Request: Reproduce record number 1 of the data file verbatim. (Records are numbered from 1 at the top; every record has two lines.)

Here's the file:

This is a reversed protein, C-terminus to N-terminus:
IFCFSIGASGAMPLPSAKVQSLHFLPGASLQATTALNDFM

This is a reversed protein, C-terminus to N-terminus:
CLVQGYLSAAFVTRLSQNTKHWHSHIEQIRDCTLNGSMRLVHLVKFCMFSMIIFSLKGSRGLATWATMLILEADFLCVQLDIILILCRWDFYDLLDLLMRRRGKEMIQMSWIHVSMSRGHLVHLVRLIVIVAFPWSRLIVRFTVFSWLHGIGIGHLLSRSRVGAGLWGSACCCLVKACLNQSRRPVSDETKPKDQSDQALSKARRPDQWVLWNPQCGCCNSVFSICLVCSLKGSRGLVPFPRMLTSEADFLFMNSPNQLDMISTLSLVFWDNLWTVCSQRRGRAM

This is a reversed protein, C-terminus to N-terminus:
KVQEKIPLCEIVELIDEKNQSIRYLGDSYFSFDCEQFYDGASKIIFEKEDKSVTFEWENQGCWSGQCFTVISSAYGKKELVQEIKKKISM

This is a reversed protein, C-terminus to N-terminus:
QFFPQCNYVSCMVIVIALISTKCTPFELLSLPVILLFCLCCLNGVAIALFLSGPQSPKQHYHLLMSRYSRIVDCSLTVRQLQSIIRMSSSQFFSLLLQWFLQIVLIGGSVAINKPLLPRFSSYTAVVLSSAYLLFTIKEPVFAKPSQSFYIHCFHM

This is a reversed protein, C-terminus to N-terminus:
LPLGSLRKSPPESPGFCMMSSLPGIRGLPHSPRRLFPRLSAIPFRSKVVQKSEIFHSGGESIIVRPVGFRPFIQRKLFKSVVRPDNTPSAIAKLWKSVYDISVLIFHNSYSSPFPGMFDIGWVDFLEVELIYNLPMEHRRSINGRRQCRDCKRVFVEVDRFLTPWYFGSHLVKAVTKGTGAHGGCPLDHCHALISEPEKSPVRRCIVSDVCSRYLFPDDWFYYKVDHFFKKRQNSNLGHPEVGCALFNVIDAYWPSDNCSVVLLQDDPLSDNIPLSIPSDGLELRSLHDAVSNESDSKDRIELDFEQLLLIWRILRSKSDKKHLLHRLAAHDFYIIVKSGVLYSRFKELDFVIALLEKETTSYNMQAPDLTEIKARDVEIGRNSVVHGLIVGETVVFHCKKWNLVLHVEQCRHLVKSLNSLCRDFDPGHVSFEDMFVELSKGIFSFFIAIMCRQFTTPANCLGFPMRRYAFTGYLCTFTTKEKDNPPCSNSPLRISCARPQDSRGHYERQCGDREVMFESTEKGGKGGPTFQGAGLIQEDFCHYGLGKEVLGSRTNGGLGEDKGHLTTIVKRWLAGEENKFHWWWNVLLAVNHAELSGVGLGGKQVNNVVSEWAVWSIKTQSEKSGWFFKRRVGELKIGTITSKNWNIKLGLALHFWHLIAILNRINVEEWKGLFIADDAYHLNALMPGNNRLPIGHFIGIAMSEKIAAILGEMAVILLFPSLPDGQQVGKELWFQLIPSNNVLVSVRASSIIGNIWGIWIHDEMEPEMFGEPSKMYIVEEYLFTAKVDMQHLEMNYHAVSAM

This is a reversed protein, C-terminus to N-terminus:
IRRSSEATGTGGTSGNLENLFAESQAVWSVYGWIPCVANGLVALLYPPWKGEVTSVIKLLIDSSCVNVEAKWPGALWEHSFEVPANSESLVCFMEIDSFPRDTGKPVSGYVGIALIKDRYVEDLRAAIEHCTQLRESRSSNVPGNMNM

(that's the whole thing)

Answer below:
This is a reversed protein, C-terminus to N-terminus:
IFCFSIGASGAMPLPSAKVQSLHFLPGASLQATTALNDFM